As for “spin” numbering schemes, they are no more or less likely to roll a sequence of numbers than the other types (I’ve got two distinct versions of the “21” scheme in my collection) provided the dice are “fair”. Which is where we all came in. Zocchi is saying his dice are fair and a.n.othergize dice aren’t. The numbering scheme is immaterial to that argument. It does bear on Shamus’ high/low pairing version of it though.



  18. Kevin says:

    I did a little study of drilling dice (cutting out holes to try and change the way they roll) for a statistics class in school. It took a lot of drilling to make an difference over a couple hundred rolls. I suspect ‘good’ dice to have, at most, a 1% edge in randomness, over thousands of trials. It is good enough to make money cheating at dice games, but unlikely to make much of a difference in play.

  19. Maddy says:

    True, dice grinding together in a bag won’t be perfect any more (if indeed the dice are able to wear each other down), but they should, theoretically, wear out fairly evenly on all sides.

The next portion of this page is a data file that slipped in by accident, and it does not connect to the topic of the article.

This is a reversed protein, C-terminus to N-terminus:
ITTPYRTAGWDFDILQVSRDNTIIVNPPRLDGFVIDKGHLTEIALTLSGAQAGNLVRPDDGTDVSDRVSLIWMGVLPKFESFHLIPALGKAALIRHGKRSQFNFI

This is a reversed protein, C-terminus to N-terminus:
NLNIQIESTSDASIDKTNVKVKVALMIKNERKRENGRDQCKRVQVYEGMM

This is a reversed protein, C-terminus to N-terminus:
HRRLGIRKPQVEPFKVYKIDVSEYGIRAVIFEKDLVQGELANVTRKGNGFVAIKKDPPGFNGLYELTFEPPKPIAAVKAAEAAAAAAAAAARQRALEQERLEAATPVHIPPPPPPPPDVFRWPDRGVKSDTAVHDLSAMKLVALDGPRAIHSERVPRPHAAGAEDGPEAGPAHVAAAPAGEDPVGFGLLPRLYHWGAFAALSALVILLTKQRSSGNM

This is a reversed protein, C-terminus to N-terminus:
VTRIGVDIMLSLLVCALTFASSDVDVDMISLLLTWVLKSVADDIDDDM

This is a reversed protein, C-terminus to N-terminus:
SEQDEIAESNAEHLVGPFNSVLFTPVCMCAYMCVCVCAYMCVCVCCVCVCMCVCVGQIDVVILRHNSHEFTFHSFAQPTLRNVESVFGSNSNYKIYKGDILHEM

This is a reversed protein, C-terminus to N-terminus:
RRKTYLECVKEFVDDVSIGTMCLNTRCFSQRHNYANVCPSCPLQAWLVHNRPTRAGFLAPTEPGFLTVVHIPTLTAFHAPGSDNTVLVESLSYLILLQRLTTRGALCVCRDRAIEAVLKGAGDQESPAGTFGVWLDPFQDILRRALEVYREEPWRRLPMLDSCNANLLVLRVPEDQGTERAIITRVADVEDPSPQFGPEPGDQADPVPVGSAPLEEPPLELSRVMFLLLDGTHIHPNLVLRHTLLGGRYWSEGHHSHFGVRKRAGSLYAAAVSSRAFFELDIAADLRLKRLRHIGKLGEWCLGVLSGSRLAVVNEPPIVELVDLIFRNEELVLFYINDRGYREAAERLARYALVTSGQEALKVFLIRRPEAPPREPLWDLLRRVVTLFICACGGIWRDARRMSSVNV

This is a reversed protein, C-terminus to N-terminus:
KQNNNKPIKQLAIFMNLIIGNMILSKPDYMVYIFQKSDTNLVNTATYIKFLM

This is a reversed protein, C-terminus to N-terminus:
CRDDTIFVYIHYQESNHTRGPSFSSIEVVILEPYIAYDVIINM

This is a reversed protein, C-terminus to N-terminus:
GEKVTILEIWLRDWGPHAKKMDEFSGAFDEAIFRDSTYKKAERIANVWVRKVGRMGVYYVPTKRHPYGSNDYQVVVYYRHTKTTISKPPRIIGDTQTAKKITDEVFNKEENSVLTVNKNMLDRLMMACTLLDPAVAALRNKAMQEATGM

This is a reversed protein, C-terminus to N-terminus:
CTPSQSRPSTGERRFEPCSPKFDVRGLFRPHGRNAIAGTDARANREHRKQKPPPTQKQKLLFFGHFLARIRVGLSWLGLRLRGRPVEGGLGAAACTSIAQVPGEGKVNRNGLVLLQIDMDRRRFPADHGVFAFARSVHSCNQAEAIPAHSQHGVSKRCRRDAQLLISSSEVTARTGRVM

If the sides get rounded evenly, then your odds of rolling a 20 shouldn’t change, even if it takes the die longer to stop rolling.

  20. Roxysteve says:

    [McNutcase] The decahedral D10s do possess rotational symmetry, but I get what you mean.

    I agree with you that if you want the rolling action (which isn’t important to the process of getting a random number from the dice as long as they are tumbled when thrown) 20- and 12- sided shpes work best (even as d6’s if you think about it). The problem is that in the heat of battle, it is easier to select from “trad” polydice than go hunting for the d12 that is really a D6 or the d20 that is really a D4, and that people like to see all the different shapes in front of them. I’m not trading in my 500+ D6s (all right, I confess. I played second ed Wonkhammer 401k).

    Not only that, you don’t have a handy roughly-spherical substitute for the trusty D8, which shares many of the unattractive ballistic qualities of the splatty D4 (I once gamed with an AD&D fan who insisted that you didn’t need those “horrible D4s” and used D8s when they were called for. Horses for courses.



    • Colonel Louis Zocchi says: